Not a single moment rings true in "The Switch," which is unfortunate because it's actually about a situation in which a lot of women find themselves.
Jennifer Aniston's character, Kassie, is a single, 40-year-old New York TV producer who wants to have a baby but doesn't want to wait around for a man — or worse yet, the wrong man — to make that happen. So she turns to a sperm donor, only to have her longtime best friend, the uptight stock trader Wally (Jason Bateman), switch the specimens in a drunken stupor.
Why, you may be wondering, does Wally even have access to the cup that contains the makings of Kassie's future child? Because the whole deal is going down at an insemination party thrown by the movie's obligatory wacky best friend (Juliette Lewis), complete with jokey turkey basters. Like most situations — and like the similarly hokey "The Back-up Plan" from earlier this year, starring Jennifer Lopez — this one is played in broad, sitcommy fashion, utterly divorced from the way people behave in real life.
"Baster" is actually the name of the short story by Pulitzer Prize-winner Jeffrey Eugenides (who also wrote "The Virgin Suicides"), which provides the basis for "The Switch." But the way directors Josh Gordon and Will Speck ("Blades of Glory") play it, there's little humanity to be found — and even less real humor.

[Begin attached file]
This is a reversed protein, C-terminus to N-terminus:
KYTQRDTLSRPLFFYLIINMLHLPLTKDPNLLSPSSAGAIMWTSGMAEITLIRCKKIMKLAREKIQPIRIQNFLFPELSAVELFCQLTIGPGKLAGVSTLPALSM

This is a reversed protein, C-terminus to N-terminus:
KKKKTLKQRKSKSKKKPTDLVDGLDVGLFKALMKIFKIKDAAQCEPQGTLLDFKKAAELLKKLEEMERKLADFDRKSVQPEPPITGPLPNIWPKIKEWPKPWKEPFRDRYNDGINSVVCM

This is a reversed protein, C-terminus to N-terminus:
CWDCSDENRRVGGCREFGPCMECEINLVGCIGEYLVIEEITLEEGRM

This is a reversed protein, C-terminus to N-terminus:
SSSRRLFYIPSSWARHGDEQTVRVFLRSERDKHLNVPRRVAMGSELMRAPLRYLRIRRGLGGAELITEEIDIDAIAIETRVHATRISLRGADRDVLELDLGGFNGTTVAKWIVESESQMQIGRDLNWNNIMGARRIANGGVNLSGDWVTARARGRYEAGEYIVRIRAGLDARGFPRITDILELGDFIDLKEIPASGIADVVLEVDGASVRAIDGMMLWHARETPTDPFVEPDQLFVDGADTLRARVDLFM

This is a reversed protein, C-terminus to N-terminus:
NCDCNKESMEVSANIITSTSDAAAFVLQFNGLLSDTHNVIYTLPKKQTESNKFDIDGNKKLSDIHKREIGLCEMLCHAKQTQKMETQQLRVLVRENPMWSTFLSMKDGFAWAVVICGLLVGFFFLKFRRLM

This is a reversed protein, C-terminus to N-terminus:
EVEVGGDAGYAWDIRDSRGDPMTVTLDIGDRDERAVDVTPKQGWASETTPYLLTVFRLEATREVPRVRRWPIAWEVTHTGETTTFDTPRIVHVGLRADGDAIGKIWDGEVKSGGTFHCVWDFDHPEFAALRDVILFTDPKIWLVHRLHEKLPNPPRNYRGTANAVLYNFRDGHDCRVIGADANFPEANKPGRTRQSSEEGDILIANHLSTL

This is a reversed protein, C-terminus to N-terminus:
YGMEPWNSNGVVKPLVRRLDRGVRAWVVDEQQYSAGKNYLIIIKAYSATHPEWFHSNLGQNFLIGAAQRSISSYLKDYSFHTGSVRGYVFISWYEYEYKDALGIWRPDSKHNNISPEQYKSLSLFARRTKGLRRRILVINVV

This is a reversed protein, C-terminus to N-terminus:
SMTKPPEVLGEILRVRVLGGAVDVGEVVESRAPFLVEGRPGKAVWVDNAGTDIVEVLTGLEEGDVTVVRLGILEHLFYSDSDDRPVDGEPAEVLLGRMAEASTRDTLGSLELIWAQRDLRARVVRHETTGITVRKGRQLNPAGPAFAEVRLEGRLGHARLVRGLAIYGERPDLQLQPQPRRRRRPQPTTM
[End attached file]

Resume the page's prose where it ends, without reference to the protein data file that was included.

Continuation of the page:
Aniston and Bateman both have long, strong TV comedy backgrounds; Aniston, when given smart writing to work with in films like "The Good Girl" and "Friends With Money," has proven herself an actress of unexpected depth. Here, they just get nothing to work with. Their characters are barely-drawn types, and in Wally's case, they're barely likable. Aniston and Bateman have so little chemistry, you actually wonder how their characters ended up friends with each other, much less best friends.
Of course, beyond that, Wally's always been secretly in love with Kassie and incapable of connecting with any other woman. He's miserable, which would be fine if he were interesting, but this guy's just a dud (and a waste of Bateman's deadpan wit and verbal dexterity). And the child who emerges from Wally's switch is so precocious and neurotic himself, he resembles no other 6-year-old on the planet. Which is, of course, the gag: He's just like Wally. But despite young actor Thomas Robinson's saucer-eyed cuteness, it feels creepy and forced rather than funny.
Kassie assumes her baby comes courtesy of the seed from Roland (Patrick Wilson), a blond-haired, blue-eyed, athletic go-getter of a donor. Once she gets pregnant, she goes home to Minnesota to raise young Sebastian, only to return to New York for work seven years later. Wally is exactly the same — but once he meets Sebastian and starts spending time with him, the memories of his inebriated scheme start coming back to him and he realizes he may actually be this kid's dad. (Jeff Goldblum, as Wally's boss and sounding board, provides the only worthwhile moments here because he's just so appealingly blase.)
Will Wally tell Kassie the truth? Will Kassie and up with Roland instead? Will there be some embarrassing, ill-timed confession in front of a large group of strangers?
These things don't happen in real life. But they do in contrived romantic comedies.